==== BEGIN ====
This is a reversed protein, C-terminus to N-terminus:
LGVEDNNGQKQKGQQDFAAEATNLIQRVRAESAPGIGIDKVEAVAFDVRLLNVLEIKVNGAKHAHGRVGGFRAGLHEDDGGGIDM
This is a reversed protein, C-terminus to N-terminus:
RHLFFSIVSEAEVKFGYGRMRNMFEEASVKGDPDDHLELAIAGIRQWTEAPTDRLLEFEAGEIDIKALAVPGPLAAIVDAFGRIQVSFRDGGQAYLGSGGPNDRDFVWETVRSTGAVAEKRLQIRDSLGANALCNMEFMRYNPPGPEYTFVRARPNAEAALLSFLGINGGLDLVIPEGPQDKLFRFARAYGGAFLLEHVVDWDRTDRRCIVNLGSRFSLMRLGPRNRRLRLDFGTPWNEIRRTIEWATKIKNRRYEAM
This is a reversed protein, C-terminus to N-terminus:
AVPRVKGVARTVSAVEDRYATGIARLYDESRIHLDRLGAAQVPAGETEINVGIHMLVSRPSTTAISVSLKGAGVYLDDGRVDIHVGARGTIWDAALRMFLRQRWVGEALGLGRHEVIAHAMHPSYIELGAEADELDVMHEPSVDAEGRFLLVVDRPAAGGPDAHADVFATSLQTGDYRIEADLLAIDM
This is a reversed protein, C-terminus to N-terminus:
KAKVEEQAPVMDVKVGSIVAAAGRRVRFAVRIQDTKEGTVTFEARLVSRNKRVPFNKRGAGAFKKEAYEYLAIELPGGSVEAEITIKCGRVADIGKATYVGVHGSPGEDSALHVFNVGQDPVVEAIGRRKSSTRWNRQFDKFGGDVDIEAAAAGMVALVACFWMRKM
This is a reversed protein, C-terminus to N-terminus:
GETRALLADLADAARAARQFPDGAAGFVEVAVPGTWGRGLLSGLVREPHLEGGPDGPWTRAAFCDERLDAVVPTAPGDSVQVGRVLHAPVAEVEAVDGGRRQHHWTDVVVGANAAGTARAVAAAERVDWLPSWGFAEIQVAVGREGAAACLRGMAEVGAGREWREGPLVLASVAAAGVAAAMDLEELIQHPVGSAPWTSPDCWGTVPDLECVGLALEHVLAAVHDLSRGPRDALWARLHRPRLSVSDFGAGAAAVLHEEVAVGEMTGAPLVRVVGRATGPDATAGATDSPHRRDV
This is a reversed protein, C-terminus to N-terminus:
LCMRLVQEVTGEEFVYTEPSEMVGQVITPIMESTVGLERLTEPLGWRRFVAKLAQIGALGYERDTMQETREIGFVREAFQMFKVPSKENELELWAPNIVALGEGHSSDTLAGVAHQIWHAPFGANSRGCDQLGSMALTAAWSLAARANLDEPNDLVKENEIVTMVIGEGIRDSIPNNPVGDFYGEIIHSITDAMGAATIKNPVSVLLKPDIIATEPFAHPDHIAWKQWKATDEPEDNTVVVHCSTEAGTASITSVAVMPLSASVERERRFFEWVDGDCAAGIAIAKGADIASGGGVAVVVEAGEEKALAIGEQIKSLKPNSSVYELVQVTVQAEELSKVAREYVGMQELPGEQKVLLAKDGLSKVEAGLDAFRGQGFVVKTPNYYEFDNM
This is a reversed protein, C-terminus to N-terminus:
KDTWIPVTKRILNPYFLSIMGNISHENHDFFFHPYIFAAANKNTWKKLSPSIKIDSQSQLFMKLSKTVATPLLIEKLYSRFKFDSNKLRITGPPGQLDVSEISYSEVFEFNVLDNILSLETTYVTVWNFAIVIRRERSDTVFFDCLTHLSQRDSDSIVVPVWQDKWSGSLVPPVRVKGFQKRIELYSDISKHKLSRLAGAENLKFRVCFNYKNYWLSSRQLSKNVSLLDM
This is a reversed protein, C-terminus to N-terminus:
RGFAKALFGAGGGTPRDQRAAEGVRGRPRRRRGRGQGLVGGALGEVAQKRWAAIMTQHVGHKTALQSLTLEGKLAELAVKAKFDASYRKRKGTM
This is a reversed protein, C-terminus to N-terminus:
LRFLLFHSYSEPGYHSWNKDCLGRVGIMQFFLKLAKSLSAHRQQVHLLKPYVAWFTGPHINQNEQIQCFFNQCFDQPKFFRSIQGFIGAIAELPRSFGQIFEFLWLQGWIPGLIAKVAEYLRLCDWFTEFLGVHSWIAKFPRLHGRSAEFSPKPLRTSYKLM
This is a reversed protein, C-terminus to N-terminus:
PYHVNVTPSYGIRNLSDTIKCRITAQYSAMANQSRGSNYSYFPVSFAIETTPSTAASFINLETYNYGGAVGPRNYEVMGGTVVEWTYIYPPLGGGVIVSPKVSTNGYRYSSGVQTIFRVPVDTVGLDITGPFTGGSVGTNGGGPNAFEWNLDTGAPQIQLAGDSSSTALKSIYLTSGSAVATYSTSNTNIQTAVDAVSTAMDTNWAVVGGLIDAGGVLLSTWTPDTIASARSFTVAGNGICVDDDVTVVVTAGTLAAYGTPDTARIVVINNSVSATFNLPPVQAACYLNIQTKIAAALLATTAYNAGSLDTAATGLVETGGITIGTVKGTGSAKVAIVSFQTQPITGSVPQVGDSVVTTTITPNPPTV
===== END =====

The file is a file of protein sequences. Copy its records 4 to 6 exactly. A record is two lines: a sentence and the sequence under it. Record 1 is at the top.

This is a reversed protein, C-terminus to N-terminus:
KAKVEEQAPVMDVKVGSIVAAAGRRVRFAVRIQDTKEGTVTFEARLVSRNKRVPFNKRGAGAFKKEAYEYLAIELPGGSVEAEITIKCGRVADIGKATYVGVHGSPGEDSALHVFNVGQDPVVEAIGRRKSSTRWNRQFDKFGGDVDIEAAAAGMVALVACFWMRKM
This is a reversed protein, C-terminus to N-terminus:
GETRALLADLADAARAARQFPDGAAGFVEVAVPGTWGRGLLSGLVREPHLEGGPDGPWTRAAFCDERLDAVVPTAPGDSVQVGRVLHAPVAEVEAVDGGRRQHHWTDVVVGANAAGTARAVAAAERVDWLPSWGFAEIQVAVGREGAAACLRGMAEVGAGREWREGPLVLASVAAAGVAAAMDLEELIQHPVGSAPWTSPDCWGTVPDLECVGLALEHVLAAVHDLSRGPRDALWARLHRPRLSVSDFGAGAAAVLHEEVAVGEMTGAPLVRVVGRATGPDATAGATDSPHRRDV
This is a reversed protein, C-terminus to N-terminus:
LCMRLVQEVTGEEFVYTEPSEMVGQVITPIMESTVGLERLTEPLGWRRFVAKLAQIGALGYERDTMQETREIGFVREAFQMFKVPSKENELELWAPNIVALGEGHSSDTLAGVAHQIWHAPFGANSRGCDQLGSMALTAAWSLAARANLDEPNDLVKENEIVTMVIGEGIRDSIPNNPVGDFYGEIIHSITDAMGAATIKNPVSVLLKPDIIATEPFAHPDHIAWKQWKATDEPEDNTVVVHCSTEAGTASITSVAVMPLSASVERERRFFEWVDGDCAAGIAIAKGADIASGGGVAVVVEAGEEKALAIGEQIKSLKPNSSVYELVQVTVQAEELSKVAREYVGMQELPGEQKVLLAKDGLSKVEAGLDAFRGQGFVVKTPNYYEFDNM